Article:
Our results also provide insight into the impact of landscape features on dispersal paths. Firstly, we found that longer dispersal distances occurred with higher agricultural land use in potential paths, aligning with results from other studies of deer dispersal in Pennsylvania and Illinois [13, 14]. From a population management perspective, these results support the potential for longer distance gene flow in agricultural areas, though this effect may be non-linear or altered by habitat fragmentation, as large, continuous expanses of agriculture or grasslands impede deer gene flow [87]. We also found that juvenile males selected for proximity to rivers and streams during dispersal, which is consistent with other work [17], suggesting that riparian areas may also help to direct individual dispersal paths. Our finding that dispersal directions were biased largely towards the east and west agree with previous work in our study area with deer population genetics [23, 24, 88]. Further, the Wisconsin River is a major barrier to northward dispersal (we observed only one individual, an adult female, that successfully dispersed across this river), which aligns with work by Blanchong et al. [88]. However, rivers are not always a significant barrier to deer dispersal, as in work by Lang et al. [5] which indicated the Mississippi River was not a barrier to deer gene flow in the upper Midwest.

We observed an apparent avoidance of southward dispersal (Fig. 3) which concurs with previous population genetics research [23]. This observation could be driven, at least in part, by deer avoidance of a major east-west highway (Highway 18) since we observed avoidance of road crossings during juvenile male dispersal. However, pre-dispersal and non-dispersal movements could not be evaluated for avoidance of road crossings because crossings were so rare for these movement states. This implies that juvenile males are most likely to complete major road crossings during dispersal, even though these events are still avoided. Other work with cervids [20,21,22, 24, 89] and a range of other mammal species (e.g., bobcat, Lynx rufus [90]; puma, Puma concolor [91]; hedgehogs, Erinaceus europaeus L. [92]; pronghorn, Antilocapra americana [93]) has implicated major roads as barriers to animal movement, pathogen spread, and host gene flow [94]. Importantly, in our study area, the landscape south of this apparent semipermeable road barrier is heavily agricultural, and dispersal events that crossed this road were relatively long (Fig. 3). Taken together, it is likely that avoidance of both agricultural land use and major road crossings drive the limited southward dispersal of deer we observed here. This finding is important for predicting, for example, geographic bias in infectious disease spread and designing appropriate disease surveillance and management protocols (e.g., assigning disease management zones based on expected pathogen geographic spread potential). Further, these results highlight the importance of considering animal movement barriers in the context of their surrounding habitat quality [95].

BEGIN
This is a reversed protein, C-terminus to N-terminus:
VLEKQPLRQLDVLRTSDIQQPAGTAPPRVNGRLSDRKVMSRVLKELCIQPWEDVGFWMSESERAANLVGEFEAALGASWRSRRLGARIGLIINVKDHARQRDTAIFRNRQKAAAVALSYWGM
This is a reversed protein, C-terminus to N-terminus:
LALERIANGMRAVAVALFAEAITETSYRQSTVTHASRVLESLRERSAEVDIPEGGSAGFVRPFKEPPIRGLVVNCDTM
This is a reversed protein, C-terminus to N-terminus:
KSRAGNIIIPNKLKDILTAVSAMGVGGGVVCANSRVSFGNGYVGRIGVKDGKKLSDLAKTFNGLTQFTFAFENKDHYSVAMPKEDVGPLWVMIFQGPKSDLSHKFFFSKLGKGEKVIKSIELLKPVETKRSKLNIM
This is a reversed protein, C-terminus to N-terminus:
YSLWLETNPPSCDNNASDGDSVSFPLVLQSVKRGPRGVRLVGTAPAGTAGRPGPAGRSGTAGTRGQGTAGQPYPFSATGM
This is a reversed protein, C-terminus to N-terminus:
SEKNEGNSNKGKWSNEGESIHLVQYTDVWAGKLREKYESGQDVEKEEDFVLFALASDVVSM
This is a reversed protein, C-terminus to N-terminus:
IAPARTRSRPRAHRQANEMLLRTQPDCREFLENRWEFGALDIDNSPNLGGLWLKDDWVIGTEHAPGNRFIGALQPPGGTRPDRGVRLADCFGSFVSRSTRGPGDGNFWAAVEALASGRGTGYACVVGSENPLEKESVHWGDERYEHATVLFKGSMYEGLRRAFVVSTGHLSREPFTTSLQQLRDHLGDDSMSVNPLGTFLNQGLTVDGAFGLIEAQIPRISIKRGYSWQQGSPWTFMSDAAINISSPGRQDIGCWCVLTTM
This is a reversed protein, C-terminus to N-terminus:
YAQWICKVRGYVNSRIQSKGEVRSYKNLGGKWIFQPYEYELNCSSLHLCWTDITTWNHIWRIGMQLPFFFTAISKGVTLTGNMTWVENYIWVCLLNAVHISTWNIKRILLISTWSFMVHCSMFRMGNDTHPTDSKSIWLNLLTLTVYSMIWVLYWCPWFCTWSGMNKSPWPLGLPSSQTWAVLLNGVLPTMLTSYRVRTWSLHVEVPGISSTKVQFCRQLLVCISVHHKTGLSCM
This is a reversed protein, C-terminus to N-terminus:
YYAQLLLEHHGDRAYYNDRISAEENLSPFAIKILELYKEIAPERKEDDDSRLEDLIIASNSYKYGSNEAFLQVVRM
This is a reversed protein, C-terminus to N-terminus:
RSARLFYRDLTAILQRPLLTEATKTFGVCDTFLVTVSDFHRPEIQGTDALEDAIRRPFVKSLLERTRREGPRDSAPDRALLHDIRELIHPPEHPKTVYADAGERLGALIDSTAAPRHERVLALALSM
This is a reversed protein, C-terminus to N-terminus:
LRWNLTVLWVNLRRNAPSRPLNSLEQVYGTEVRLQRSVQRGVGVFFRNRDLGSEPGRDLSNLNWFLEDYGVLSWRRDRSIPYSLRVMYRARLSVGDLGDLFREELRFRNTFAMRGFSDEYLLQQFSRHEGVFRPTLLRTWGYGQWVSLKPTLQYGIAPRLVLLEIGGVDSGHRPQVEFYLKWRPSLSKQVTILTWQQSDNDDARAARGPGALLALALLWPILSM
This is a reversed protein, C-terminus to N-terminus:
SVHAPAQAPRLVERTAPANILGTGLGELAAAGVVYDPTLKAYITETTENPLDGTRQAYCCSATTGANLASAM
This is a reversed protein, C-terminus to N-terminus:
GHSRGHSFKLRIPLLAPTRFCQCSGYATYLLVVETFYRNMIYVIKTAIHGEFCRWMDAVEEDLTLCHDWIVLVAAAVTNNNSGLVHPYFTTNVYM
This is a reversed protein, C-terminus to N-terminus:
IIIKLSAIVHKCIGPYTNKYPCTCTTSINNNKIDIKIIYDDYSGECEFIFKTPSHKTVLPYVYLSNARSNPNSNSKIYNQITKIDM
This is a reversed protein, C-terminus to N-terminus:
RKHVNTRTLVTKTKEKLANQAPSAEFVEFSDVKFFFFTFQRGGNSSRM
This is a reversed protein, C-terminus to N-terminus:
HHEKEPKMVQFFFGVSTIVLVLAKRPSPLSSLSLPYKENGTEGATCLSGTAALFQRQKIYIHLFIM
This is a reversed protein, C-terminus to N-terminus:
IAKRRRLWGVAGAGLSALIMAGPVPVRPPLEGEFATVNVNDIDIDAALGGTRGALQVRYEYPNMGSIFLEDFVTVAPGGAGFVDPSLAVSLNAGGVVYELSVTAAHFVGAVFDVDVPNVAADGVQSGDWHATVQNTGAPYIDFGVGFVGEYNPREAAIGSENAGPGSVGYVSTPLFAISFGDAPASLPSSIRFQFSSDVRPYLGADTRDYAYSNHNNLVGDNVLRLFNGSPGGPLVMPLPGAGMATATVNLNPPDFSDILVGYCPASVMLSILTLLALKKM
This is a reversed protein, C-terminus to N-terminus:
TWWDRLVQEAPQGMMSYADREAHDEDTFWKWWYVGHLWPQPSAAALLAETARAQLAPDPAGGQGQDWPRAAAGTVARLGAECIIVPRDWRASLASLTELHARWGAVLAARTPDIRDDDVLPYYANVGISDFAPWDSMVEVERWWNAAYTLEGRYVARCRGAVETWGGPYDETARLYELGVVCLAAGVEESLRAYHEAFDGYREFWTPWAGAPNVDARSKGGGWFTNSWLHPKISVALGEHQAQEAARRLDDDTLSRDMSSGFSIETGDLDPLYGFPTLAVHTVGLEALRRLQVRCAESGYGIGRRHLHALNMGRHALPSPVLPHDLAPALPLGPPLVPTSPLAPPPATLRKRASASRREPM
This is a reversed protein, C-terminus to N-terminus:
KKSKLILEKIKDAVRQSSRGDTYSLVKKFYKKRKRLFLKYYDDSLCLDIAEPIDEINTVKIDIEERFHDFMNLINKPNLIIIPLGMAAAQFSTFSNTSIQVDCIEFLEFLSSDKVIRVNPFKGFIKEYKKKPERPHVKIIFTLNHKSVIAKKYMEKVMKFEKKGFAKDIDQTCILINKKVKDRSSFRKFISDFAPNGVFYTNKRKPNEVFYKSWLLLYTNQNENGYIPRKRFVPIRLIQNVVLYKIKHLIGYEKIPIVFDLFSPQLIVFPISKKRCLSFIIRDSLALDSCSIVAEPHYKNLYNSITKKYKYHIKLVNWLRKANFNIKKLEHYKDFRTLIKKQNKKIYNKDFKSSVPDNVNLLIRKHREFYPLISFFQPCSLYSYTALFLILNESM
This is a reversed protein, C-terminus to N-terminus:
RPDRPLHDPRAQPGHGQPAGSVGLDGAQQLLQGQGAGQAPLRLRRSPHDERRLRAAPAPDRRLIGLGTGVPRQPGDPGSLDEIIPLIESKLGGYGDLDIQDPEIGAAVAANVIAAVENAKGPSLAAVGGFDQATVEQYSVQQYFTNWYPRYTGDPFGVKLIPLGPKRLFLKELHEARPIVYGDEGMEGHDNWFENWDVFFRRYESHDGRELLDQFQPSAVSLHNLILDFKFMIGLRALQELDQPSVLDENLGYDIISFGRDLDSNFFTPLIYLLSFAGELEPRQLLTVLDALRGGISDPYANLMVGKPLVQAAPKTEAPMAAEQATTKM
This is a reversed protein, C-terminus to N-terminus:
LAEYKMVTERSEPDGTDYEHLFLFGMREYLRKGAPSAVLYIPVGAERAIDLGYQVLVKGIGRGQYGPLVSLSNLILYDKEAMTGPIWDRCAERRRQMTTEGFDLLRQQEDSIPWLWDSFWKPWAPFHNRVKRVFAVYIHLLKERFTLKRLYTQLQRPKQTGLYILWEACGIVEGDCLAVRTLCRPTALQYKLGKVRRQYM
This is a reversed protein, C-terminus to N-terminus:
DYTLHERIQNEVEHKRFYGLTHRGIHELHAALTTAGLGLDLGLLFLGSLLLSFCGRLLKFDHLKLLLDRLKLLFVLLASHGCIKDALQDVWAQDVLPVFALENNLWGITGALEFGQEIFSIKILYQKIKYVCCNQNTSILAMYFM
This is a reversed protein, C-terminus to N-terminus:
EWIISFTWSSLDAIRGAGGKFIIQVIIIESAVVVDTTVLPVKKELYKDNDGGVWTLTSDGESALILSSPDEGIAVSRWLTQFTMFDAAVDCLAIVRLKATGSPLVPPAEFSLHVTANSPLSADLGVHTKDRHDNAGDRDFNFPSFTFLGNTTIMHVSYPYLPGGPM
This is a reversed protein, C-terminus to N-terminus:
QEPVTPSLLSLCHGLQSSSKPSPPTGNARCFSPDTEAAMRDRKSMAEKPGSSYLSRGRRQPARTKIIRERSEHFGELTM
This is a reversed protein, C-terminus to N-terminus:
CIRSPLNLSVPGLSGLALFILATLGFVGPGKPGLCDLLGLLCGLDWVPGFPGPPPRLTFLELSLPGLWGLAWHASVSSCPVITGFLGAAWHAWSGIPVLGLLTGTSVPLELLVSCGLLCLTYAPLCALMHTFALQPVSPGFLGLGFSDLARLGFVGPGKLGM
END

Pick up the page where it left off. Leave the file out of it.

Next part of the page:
The dispersal events we observed here predominantly occurred in juvenile males. When females did disperse in our study, they only did so in the spring and showed a tendency to disperse earlier than males and for shorter distances (compared to males in the spring), though a few females dispersed greater than 30 km. These results were consistent with previous work in Wisconsin [96], but other regions have found much higher rates of dispersal in female deer [14, 15, 18]. We identified dispersal events—perhaps best referred to as range shifts—in older age classes, though these events were rare and typically over short distances. Importantly, rare, long-distance or barrier-crossing movements can be important for population genetics (e.g., [97]) and disease spread [35, 98]. While long-distance movements were uncommon for adults and females in our area, the potential consequences of such movements highlight the importance of interrogating the assumption that dispersal or range shifts occur predominantly in juvenile males [18]. Further, while we focused on successful dispersal events, future work could benefit from identifying and characterizing short-term excursions, which can play an important role in pathogen transmission as well (e.g., [99]).

Limitations and broader management implications